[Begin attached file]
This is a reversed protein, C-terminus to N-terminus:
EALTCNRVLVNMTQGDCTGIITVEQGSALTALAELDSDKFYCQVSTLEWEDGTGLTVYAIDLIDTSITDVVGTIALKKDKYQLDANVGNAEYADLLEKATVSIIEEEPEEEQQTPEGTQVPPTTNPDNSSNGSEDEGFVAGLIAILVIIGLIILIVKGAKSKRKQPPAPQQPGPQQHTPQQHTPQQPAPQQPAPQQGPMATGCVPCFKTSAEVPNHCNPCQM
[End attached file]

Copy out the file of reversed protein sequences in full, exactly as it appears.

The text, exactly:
This is a reversed protein, C-terminus to N-terminus:
EALTCNRVLVNMTQGDCTGIITVEQGSALTALAELDSDKFYCQVSTLEWEDGTGLTVYAIDLIDTSITDVVGTIALKKDKYQLDANVGNAEYADLLEKATVSIIEEEPEEEQQTPEGTQVPPTTNPDNSSNGSEDEGFVAGLIAILVIIGLIILIVKGAKSKRKQPPAPQQPGPQQHTPQQHTPQQPAPQQPAPQQGPMATGCVPCFKTSAEVPNHCNPCQM